The Narrative Lectionary begins a five part series on Hebrews, beginning with 1:1-4. Like the gospel of John, the writer of Hebrews places Christ at the beginning of creation, heir of all things, and God has spoken through the Son. The writer establishes Christ as the one who purifies us from our sins, setting up the argument made later in the letter of Christ being the high priest and the sacrifice in one. Christ is seated at the right hand of God, the reflection of God’s glory, the inheritor of God’s name.

In a similar way, the Gospel of John establishes Christ at the beginning of the creation of the world. All things came into being through Christ; without him nothing came into being, and Christ is the light of the world.

The call of God to live out the commandments is a call to a deeper way of life. It’s a call to incline our hearts toward God, to live in a way that the teachings of scripture are lived out in all we say and do. God calls us as we are, from where we are, such as Amos, a herdsman and dresser of sycamore trees. God challenges us when we are set in our ways, such as the lawyer determined to test Jesus, who finds that the question to inherit eternal life isn’t about inheritance at all, but rather how he practices mercy to others. The call of God is to find our identity in Christ, and in our love for others.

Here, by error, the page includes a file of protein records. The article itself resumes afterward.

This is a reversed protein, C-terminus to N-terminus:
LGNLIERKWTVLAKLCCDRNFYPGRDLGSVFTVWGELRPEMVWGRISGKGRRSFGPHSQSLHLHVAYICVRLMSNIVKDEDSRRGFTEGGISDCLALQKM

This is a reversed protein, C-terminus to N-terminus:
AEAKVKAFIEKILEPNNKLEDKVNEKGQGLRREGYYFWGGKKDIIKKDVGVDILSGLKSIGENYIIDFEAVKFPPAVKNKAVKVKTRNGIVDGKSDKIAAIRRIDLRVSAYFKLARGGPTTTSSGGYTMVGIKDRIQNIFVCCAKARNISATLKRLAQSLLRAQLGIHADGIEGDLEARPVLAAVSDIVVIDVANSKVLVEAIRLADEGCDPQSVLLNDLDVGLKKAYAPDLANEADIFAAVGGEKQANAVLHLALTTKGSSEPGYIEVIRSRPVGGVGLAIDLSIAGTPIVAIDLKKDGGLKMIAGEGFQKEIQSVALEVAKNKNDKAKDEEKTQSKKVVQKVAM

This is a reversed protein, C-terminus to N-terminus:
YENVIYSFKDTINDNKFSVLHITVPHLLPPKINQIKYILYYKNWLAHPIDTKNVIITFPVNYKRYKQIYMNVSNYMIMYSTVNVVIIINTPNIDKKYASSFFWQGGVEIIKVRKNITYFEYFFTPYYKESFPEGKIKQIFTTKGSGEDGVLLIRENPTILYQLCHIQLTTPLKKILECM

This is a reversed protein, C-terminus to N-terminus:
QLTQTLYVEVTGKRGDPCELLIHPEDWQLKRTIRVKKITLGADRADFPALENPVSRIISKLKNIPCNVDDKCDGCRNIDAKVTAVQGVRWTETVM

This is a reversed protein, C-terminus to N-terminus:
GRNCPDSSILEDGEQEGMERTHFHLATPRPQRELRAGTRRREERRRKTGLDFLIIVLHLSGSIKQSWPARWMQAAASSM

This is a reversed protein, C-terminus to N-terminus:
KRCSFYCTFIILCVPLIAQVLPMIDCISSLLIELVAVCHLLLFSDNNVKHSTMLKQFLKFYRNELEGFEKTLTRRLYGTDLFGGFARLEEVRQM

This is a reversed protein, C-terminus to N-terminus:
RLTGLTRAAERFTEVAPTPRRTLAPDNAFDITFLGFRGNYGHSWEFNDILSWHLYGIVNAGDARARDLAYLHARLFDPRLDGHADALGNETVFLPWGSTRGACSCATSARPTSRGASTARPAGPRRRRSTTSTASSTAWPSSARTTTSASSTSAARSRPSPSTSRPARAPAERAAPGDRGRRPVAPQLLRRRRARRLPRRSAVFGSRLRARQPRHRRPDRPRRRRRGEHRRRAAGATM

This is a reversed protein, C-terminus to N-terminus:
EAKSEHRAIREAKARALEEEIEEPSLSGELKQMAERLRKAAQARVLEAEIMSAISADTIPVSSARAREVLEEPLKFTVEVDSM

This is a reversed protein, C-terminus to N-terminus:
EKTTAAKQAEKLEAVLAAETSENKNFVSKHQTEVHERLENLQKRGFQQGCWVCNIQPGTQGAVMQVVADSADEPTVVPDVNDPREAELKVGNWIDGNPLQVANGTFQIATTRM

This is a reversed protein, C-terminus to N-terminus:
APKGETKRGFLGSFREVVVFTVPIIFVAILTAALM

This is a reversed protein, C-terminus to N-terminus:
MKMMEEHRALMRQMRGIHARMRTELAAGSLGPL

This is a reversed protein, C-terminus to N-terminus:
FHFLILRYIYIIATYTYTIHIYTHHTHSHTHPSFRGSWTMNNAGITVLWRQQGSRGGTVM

Call to Worship
God calls us as we are, for God made us;
God leads us into the way of truth and righteousness.
Christ calls us where we are, to do what we are made to do;
Christ calls us to follow, to love our neighbor as ourselves.
The Spirit calls us to use our God-given gifts;
The Spirit moves us to practice kindness and compassion.
Come, for God is calling you.
Enter this time of worship, to be called, to be sent, and to serve. Amen.

Prayer of Brokenness/Confession
God Who Calls, we confess we are not often paying attention. We are caught up in our own worries and concerns. We know Your voice, but the voices of the world overwhelm us. Guide us to perceive Your still, small voice, that reminds us of who we are, as Your beloved children. Help us listen for Your voice that reminds us that what is required is to do justice, love mercy, and live humbly with You. Keep us to the knowledge that Your voice is always calling us back, to repentance, forgiveness, and love. God Who Calls, we are Your sheep, and we know the Shepherd’s voice. Help us to follow always. Amen.

There is no place we can go where the voice of God will not call us. There is no place we can hide where the voice of God will not find us. There is nothing that can stop God from calling us, for God knows the language of our heart, and continues to whisper our name. You are God’s beloved child. Turn, and know God is with you. Turn, and follow where Christ leads you. Turn, and feel the Spirit move you. Amen.

Ancient of Days, our beginnings and endings are with You, the Alpha and Omega. You created all things and shined Your light into the universe. In us, You breathed life and love and Spirit. You move in us, work through us, and call us by name into this ancient, holy work of creation. Guide us in our co-creativity, so that our work and play are always for good. Lead us away from evil that destroys and consumes without reparations. For You are the Source of our being, the Light of all light, the Love Eternal. Amen.